Cameron freaks out over Lords’ plan to block tax credit cuts

Bex Sumner

Peers in the House of Lords are planning to block the government’s proposed cuts to tax credits in a vote next week and Conservatives in the House of Commons are threatening to suspend the Upper House in retaliation.

Next Monday, the Lords will be voting on a Bill of tax credit cuts, after the Commons voted in favour of the cuts this week. In ordinary times, the upcoming Lords vote would be a formality – aware of their limited constitutional rights, the Lords would normally wave the government’s plans through.

But these are extraordinary times. The government’s unprecedented attack on society’s most vulnerable has caused unease even in Tory ranks, and horror in the other parties. So three peers – Liberal Democrat, Labour and crossbench – have tabled motions to oppose the cuts.

The Lib-Dem’s motion is a “fatal motion”; if passed, it will kill the Bill altogether.

Fatal motions are extremely rare; only a handful have successfully passed since World War II. But Lib-Dem leader Tim Farron is instructing peers to support the fatal motion, and if Labour peers join them, the tax credit cuts will be dead in the water.

Could it happen? Well, the Lords show all the signs of being in a rebellious mood. Just last night, Labour and Lib Dem peers united to vote down the government’s plan to scrap onshore wind subsidies early.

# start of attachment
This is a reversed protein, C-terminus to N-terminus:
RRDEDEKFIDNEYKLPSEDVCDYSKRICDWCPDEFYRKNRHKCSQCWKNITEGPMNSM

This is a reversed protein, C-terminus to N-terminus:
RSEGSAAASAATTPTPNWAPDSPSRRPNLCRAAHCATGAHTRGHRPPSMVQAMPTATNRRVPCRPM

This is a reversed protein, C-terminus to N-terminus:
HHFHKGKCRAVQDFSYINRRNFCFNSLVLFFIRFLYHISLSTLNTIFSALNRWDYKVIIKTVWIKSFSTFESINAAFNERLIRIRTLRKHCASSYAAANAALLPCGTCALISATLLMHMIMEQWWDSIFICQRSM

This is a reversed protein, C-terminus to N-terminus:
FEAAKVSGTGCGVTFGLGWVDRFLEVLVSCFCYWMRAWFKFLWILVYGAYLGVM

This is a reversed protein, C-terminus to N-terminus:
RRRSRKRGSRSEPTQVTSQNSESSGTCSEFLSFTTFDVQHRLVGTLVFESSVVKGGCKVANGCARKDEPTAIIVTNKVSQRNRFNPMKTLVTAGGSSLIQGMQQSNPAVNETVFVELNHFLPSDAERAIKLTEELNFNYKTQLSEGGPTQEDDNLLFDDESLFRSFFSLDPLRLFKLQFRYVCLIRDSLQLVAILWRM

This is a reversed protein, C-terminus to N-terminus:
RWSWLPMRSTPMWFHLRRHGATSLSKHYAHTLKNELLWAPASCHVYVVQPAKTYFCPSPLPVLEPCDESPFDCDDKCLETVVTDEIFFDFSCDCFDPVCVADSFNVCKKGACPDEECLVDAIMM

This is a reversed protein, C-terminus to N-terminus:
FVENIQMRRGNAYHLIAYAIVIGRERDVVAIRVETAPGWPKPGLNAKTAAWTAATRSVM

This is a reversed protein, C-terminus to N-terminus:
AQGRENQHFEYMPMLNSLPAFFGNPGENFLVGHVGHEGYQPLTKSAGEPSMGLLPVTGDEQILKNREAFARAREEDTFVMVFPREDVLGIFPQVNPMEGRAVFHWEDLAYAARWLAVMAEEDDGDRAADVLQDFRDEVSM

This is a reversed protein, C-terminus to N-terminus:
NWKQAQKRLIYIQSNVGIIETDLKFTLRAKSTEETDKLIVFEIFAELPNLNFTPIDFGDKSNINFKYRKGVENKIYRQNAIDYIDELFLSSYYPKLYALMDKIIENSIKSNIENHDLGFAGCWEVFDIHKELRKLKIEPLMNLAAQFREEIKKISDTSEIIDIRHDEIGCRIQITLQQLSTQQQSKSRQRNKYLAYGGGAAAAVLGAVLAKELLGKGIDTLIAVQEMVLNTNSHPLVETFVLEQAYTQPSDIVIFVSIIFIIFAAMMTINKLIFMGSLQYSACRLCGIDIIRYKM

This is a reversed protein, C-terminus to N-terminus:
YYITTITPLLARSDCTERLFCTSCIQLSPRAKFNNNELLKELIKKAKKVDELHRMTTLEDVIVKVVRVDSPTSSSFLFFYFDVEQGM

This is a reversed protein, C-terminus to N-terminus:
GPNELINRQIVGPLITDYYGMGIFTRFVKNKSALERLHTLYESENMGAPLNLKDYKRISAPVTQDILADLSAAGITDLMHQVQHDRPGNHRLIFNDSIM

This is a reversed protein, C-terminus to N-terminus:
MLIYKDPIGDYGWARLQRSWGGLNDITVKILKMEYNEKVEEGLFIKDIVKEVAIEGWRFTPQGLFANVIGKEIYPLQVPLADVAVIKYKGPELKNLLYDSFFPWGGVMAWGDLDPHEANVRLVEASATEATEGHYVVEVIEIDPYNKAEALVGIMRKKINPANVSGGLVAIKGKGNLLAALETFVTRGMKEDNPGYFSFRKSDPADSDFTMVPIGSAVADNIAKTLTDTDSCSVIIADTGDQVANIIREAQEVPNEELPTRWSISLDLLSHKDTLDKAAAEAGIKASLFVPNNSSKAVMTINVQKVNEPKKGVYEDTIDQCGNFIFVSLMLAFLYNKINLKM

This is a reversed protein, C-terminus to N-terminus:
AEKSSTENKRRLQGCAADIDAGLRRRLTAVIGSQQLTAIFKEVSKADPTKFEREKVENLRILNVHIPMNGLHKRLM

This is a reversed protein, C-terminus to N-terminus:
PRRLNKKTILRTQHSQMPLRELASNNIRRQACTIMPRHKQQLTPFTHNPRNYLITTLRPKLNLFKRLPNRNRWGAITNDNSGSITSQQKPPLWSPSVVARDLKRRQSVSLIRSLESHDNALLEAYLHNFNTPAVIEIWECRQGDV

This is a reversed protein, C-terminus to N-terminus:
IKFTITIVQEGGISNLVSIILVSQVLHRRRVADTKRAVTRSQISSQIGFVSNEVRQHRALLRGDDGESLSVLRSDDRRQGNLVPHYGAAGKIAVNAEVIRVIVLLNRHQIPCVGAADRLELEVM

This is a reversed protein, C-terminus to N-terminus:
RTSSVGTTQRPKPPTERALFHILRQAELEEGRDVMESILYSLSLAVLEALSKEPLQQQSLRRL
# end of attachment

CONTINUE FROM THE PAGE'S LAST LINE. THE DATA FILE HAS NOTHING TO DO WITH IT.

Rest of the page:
And Cameron certainly seems to be panicking. “Government sources” have briefed The Huffington Post that he will suspend the House of Lords or fill it with Tory peers if the Upper chamber goes against his will, and Cameron himself told the Commons:

This House has now decided twice in favour of this measure … I think the House of Lords should listen to that very carefully and recognise that it’s for this House to make financial decisions.

Cameron is referring to the convention that the House of Lords does not normally challenge major financial measures. But the government is being hoist with its own petard here; instead of putting the tax credits cut forward as part of the Finance Bill, the Chancellor of the Exchequer, George Osborne, decided to ram it through in regulations, which are subject to less scrutiny in the Commons, but which have to go through the Lords.

There is also a convention that the Lords lets the government pass laws that were in its last General Election Manifesto. But the Bill will get no help from that direction as tax credit cuts were of course not in the Conservative Manifesto. On the contrary, the Prime Minister explicitly promised not to cut them.

According to the BBC’s James Landale, peers would therefore be constitutionally in-the-clear if they voted for the fatal motion:

As for the officials and clerks in the House of Lords, they are rather caught in the middle. They are clear that all the options open to peers on Monday are legitimate from a constitutional point of view. But they equally admit that all the options would have substantial political consequences.

So now millions of society’s most vulnerable people are depending on an anachronistic House of unelected peers to defend them from the elected government’s austerity politics. It is an extraordinary situation – but if Cameron is frightened by it, he has only himself to blame.

Featured image via World Economic Forum/Wikimedia Commons

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